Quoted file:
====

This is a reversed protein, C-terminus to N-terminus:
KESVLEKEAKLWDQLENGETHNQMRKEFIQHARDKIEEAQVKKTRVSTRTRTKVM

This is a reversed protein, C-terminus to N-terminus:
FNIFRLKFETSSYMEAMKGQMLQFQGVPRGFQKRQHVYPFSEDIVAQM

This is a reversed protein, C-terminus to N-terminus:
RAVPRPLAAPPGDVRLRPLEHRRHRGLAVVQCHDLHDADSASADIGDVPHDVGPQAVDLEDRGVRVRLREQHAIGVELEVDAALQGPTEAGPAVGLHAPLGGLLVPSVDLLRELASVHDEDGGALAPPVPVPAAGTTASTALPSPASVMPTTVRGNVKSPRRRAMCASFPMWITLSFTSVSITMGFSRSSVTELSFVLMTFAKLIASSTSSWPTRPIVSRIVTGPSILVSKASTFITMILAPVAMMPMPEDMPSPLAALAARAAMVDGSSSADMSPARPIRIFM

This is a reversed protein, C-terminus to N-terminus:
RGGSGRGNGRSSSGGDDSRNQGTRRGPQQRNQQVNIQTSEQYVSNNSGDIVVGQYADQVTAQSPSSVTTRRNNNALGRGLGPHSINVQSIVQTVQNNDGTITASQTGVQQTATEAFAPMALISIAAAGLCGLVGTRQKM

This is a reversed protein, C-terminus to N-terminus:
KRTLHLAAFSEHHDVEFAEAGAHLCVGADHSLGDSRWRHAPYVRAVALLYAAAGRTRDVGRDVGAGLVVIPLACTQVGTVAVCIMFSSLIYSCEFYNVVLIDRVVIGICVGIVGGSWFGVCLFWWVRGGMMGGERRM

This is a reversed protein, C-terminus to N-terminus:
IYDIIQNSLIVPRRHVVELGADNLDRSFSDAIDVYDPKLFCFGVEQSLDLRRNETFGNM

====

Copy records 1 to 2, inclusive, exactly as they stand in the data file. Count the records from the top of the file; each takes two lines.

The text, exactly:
This is a reversed protein, C-terminus to N-terminus:
KESVLEKEAKLWDQLENGETHNQMRKEFIQHARDKIEEAQVKKTRVSTRTRTKVM

This is a reversed protein, C-terminus to N-terminus:
FNIFRLKFETSSYMEAMKGQMLQFQGVPRGFQKRQHVYPFSEDIVAQM